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Greater choice gender-segregates gym class

Olivia Crosby

Gone are the days of boys and girls huddling together under multicolored parachutes, forming alliances in the cutthroat world of freeze tag, and sacrificing themselves for fellow minnows.  These epic displays of valor have ceased to exist beyond the doors of elementary school gyms.

Today, Staples’ physical education program inadvertently segregates classes by gender, according to members of the junior class.

This year, juniors can choose the majority of their day-to-day activities. As a result of this change, students say they have noticed that girls choose activities like yoga or badminton, while boys opt for basketball and dodgeball.

Starting goalie of the varsity lacrosse team Emma Boland ’15 says that even the most athletic girls in her class often choose the activity that involves less physical contact or effort. However, Boland said she does not think the gender segregation is bad “because people get to do what they like to do.”

This belief is shared by physical education teacher Nicole Ross, who said she personally hasn’t noticed any serious separation within her gym classes. “I’m indifferent to how it works out as long as the students choose the activity that they want to do. If they get to make their own choice, then hopefully they’ll be more willing to participate,” Ross said.

Others, however, feel as if the gender segregation is an issue.

Paige Murray ’15, who has committed to Virginia Tech for lacrosse, wishes that the gender segregation within her class did not exist.

“I’m perfectly capable of playing alongside the boys in my class. I really do wish both sexes participated in the same activities. I’m an athletic person yet feel as if I’m stuck doing yoga because I don’t want to be the only girl playing football,” Murray said.

Although gender segregation would not be an issue if both sexes were forced to participate in the same activities, members of the physical education department say they are happy with how the junior classes are performing. They have found increased participation from students who choose the activities they are most interested in, according to Ross.

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About the Contributors
Claire Quigley, Opinions Editor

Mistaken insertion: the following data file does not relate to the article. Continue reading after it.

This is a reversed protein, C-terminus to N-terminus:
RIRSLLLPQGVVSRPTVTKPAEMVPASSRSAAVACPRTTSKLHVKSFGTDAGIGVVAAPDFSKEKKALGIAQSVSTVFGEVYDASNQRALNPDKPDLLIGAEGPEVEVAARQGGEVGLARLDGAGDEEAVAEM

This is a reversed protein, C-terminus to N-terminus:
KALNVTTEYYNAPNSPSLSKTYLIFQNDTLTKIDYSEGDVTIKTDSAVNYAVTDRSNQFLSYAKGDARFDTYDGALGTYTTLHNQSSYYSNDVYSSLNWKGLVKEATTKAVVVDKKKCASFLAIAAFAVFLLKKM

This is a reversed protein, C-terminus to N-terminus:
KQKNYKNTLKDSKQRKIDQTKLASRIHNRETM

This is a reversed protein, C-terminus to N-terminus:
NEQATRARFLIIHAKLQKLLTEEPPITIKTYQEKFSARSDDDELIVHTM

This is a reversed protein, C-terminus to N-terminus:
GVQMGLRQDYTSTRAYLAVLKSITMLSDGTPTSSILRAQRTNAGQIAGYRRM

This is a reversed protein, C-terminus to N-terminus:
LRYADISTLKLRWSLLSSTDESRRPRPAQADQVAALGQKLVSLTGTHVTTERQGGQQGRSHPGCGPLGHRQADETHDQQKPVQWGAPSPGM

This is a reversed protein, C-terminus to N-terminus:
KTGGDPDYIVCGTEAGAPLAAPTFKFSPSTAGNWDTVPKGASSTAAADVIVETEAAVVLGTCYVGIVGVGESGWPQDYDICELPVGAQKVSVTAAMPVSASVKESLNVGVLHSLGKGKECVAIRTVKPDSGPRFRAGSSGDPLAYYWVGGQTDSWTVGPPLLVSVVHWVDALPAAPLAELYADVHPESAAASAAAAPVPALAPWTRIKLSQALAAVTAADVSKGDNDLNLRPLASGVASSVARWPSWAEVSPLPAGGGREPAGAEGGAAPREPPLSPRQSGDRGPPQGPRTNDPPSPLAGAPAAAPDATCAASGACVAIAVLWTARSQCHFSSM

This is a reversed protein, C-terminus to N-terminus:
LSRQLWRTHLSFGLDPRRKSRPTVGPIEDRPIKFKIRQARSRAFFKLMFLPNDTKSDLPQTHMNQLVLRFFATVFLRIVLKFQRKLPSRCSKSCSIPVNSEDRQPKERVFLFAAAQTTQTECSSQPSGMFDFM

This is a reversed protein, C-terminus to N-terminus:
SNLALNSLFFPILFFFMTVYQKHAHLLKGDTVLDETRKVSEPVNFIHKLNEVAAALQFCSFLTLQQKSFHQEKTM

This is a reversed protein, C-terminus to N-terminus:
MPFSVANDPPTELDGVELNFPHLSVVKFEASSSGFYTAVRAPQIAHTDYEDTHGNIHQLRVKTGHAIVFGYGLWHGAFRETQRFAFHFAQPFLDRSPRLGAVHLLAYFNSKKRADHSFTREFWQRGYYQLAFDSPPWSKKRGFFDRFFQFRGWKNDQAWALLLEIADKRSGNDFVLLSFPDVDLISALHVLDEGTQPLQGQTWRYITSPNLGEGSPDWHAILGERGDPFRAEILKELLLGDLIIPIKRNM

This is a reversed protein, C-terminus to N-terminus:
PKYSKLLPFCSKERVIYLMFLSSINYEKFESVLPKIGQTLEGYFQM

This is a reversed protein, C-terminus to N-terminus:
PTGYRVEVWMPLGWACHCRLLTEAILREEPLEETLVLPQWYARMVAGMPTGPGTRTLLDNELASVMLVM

Claire Quigley ’14  is an opinions editor on  Inklings Newspaper. She has many hobbies that include dance, lacrosse, and is an active member of many clubs. Claire’s main focus for the past three years has been giving back to both her own community, and others as well. She has been apart of her church’s youth club for almost  three years with many of her friends. This past summer, she had the amazing opportunity to help the less fortunate in the Dominican Republic. Claire and her youth group helped build houses, and teach many children who do not have the opportunity for an education speak English. “Those 10 days changed my life, I felt great each and every day because I knew I was making a difference.” said Quigley ’14. Aside from traveling to the Dominican, Claire and her youth group have also helped locally around Connecticut. She has helped build gardens, feed the homeless, and raise money for causes she believes in. She has put in many hours towards her youth group, and truly believes they are helping the world one project at a time. Besides Claire being a part of her youth group outside of school, she also enjoys writing both outside and inside school. This year Claire will be finishing her third year on Inklings and is excited to write many articles for both the paper and the web. Claire’s favorite article she wrote was “Where do I upload my Pictures?

Olivia Crosby, Creative Director
When Olivia Crosby ’15 was a freshman, she signed up to make graphics for Inklings, but was never asked to help out. She came in three separate times that year, but still was never asked to join the staff. But, later in the year her talents became noticed. “I took intro to journalism, and during the copyright unit we had to find a legal graphic for a story; I was way too lazy to find something that was legal, so I just made my own. After that Inklings asked me to join,” Crosby said. Crosby’s persistence and drive has allowed her to evolve from staff artist during her freshman and sophomore years, to creative director junior year, to her current position as graphics editor. While Crosby primarily draws for Inklings, she prefers making pottery, which she says helps relieve stress. When Crosby can’t be found in the art or Inklings rooms, she is often found doing flips and twists into the Staples pool. After years of gymnastics and multiple injuries, as a freshman, Crosby transferred her skills from the gym to the pool and joined the Staples diving team. “I love being on the team,” Crosby said. “It’s exciting and so thrilling knowing how hard you'll push yourself even if you don't think you can do it.”

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